(CIT) Mid-Size Banks’ Stress Test Delayed

The banking regulators announced that they are contemplating delaying the implementation of the stress test for the mid-size banks and financial institutions (with consolidated assets of $10-50 billion). This comes as a major relief for these institutions.

As part of the Dodd-Frank Wall Street Reform and Consumer Protection Act, the Federal Reserve Board, the Office of the Comptroller of the Currency (OCC) and the Federal Deposit Insurance Corporation (FDIC) are authorized to conduct annual capital adequacy tests.

Now in a coordinated effort, these regulators are planning to withhold the final rule making and immediate execution of the proposed rules till September 2013. Mid-size banks would have to start with the stress test immediately if the final rules related to it were announced.

One of the main pre-conditions for implementation of the rule is that these companies should have a strong and efficient system in place to conduct the stress test.

However, many concerns were put forward regarding the resources and the ability of the companies to conduct the tests in the short span between the declaration of the final rule and onset of the stress test procedure. Hence, the proposed delay will give the companies sufficient time to put the required system in place for conducting the stress test.

Approximately 65 banks and financial institutions – including CIT Group Inc. (CIT), First Niagara Financial Group Inc. (FNFG), Synovus Financial Corporation (SNV), E*TRADE Financial Corporation (ETFC) and First Horizon National Corporation (FHN) – will go through the stress test.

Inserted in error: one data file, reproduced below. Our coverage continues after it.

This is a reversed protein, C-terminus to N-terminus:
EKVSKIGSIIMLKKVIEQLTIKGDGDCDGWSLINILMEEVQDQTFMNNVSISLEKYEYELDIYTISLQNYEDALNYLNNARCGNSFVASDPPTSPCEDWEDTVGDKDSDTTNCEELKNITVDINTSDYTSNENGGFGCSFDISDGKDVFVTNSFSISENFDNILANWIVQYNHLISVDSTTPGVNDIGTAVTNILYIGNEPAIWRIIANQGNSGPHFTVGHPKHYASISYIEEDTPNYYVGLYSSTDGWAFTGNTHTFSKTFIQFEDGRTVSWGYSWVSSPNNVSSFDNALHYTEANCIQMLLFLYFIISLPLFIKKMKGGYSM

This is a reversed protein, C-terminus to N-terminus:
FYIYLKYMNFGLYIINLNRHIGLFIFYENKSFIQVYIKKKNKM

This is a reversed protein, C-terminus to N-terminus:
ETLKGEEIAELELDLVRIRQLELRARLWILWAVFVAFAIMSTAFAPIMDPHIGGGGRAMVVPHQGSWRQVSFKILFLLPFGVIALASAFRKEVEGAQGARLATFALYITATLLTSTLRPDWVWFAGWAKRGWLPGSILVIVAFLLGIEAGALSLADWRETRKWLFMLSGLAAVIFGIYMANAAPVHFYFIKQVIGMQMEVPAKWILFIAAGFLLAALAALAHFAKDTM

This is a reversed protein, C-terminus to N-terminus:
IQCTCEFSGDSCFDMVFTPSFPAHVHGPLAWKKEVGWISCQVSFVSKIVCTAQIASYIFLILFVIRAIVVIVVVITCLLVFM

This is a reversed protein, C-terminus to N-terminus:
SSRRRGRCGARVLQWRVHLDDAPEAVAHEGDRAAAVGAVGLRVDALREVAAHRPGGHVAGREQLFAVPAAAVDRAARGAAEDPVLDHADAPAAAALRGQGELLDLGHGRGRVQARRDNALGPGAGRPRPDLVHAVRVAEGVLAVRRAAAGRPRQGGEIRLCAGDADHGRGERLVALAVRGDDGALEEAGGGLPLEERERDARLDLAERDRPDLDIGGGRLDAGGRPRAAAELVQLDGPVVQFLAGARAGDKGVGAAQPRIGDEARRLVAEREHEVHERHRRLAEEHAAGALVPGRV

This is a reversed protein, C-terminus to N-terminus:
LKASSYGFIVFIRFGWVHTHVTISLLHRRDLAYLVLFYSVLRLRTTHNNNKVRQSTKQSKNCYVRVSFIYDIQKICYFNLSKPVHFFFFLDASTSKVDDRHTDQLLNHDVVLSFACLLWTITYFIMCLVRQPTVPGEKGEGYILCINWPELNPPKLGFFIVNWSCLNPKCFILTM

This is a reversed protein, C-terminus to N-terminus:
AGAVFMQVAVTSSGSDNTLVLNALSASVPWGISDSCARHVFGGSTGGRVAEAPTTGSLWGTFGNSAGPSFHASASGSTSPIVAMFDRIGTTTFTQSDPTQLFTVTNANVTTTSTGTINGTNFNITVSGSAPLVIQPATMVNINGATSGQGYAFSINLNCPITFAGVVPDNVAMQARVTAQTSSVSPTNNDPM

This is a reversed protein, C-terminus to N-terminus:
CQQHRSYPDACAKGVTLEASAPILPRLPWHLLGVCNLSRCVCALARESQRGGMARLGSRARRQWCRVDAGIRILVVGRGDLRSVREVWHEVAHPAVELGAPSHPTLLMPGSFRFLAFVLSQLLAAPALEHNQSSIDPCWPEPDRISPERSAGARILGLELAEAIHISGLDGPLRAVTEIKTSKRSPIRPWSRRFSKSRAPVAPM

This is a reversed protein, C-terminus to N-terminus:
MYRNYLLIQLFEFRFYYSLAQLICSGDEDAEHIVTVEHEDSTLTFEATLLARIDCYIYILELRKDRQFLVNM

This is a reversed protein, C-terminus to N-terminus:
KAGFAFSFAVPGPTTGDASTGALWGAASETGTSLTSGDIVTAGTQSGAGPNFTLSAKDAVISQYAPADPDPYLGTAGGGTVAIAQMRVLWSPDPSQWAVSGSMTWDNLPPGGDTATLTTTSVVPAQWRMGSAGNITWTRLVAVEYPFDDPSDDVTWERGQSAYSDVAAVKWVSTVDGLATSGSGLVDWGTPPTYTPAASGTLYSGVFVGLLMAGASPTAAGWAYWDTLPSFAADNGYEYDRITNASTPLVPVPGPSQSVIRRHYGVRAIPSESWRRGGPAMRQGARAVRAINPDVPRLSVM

The Fed had proposed the stress test rules in December 2011 and stated that once the final rules are announced, the major banks would have to implement them with immediate effect. Likewise, in January 2012, the OCC and the FDIC came up their proposed set of rules for conducting annual stress test for mid-size banks and other financial institutions. However, the final rule for the stress test for mid-size financial companies is yet to be announced.

Additionally, the OCC is planning to go ahead with its annual stress test for larger banks and financial institutions (assets of more than $50 billion) from this year itself. However, the regulator has the right to grant permission to these banks to delay the capital adequacy stress test, albeit on a case-by-case basis.

Authorized under the Dodd-Frank Act, the stress tests were first introduced after the 2008 financial crisis. The stress test on the large banks is being conducted on an annual basis by the Fed since 2009.

The economic benefits of the stress tests are indisputable. These would help build up weak capital levels of banks, which are a looming threat to the economy. Also, this could ultimately translate into less involvement of the taxpayers’ money for the bailout of troubled financial institutions.

Read the full analyst report on “CIT”
Read the full analyst report on “FNFG”
Read the full analyst report on “SNV”
Read the full analyst report on “ETFC”
Read the full analyst report on “FHN”
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